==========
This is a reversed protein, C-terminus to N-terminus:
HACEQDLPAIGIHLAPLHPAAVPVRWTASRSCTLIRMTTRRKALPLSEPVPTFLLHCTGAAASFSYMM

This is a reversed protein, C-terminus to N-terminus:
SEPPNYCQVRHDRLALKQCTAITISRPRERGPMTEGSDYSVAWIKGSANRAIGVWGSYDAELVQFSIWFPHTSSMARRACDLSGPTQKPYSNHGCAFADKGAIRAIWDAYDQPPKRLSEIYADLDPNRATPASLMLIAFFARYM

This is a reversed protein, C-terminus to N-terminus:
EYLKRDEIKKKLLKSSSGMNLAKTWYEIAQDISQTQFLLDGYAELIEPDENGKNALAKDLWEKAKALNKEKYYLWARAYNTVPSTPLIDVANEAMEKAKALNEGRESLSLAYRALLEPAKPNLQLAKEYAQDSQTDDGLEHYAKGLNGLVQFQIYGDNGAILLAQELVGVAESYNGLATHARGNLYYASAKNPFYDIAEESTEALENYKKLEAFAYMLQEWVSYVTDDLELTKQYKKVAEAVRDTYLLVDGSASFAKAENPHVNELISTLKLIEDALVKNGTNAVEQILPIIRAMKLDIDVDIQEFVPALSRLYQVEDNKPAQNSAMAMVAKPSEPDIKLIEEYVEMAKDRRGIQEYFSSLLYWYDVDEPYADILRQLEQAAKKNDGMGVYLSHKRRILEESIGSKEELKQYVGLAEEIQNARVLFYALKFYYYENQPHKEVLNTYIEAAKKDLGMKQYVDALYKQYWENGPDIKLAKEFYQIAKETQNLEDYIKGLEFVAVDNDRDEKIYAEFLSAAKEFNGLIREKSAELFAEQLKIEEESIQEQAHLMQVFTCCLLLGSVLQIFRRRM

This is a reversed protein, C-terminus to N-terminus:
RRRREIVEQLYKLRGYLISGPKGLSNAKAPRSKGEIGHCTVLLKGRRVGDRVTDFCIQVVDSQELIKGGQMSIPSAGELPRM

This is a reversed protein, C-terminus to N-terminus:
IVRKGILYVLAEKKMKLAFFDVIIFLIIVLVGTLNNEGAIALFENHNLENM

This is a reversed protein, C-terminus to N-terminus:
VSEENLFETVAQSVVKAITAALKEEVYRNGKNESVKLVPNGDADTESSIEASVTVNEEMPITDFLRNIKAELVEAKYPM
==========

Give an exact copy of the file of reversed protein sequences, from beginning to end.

This is a reversed protein, C-terminus to N-terminus:
HACEQDLPAIGIHLAPLHPAAVPVRWTASRSCTLIRMTTRRKALPLSEPVPTFLLHCTGAAASFSYMM

This is a reversed protein, C-terminus to N-terminus:
SEPPNYCQVRHDRLALKQCTAITISRPRERGPMTEGSDYSVAWIKGSANRAIGVWGSYDAELVQFSIWFPHTSSMARRACDLSGPTQKPYSNHGCAFADKGAIRAIWDAYDQPPKRLSEIYADLDPNRATPASLMLIAFFARYM

This is a reversed protein, C-terminus to N-terminus:
EYLKRDEIKKKLLKSSSGMNLAKTWYEIAQDISQTQFLLDGYAELIEPDENGKNALAKDLWEKAKALNKEKYYLWARAYNTVPSTPLIDVANEAMEKAKALNEGRESLSLAYRALLEPAKPNLQLAKEYAQDSQTDDGLEHYAKGLNGLVQFQIYGDNGAILLAQELVGVAESYNGLATHARGNLYYASAKNPFYDIAEESTEALENYKKLEAFAYMLQEWVSYVTDDLELTKQYKKVAEAVRDTYLLVDGSASFAKAENPHVNELISTLKLIEDALVKNGTNAVEQILPIIRAMKLDIDVDIQEFVPALSRLYQVEDNKPAQNSAMAMVAKPSEPDIKLIEEYVEMAKDRRGIQEYFSSLLYWYDVDEPYADILRQLEQAAKKNDGMGVYLSHKRRILEESIGSKEELKQYVGLAEEIQNARVLFYALKFYYYENQPHKEVLNTYIEAAKKDLGMKQYVDALYKQYWENGPDIKLAKEFYQIAKETQNLEDYIKGLEFVAVDNDRDEKIYAEFLSAAKEFNGLIREKSAELFAEQLKIEEESIQEQAHLMQVFTCCLLLGSVLQIFRRRM

This is a reversed protein, C-terminus to N-terminus:
RRRREIVEQLYKLRGYLISGPKGLSNAKAPRSKGEIGHCTVLLKGRRVGDRVTDFCIQVVDSQELIKGGQMSIPSAGELPRM

This is a reversed protein, C-terminus to N-terminus:
IVRKGILYVLAEKKMKLAFFDVIIFLIIVLVGTLNNEGAIALFENHNLENM

This is a reversed protein, C-terminus to N-terminus:
VSEENLFETVAQSVVKAITAALKEEVYRNGKNESVKLVPNGDADTESSIEASVTVNEEMPITDFLRNIKAELVEAKYPM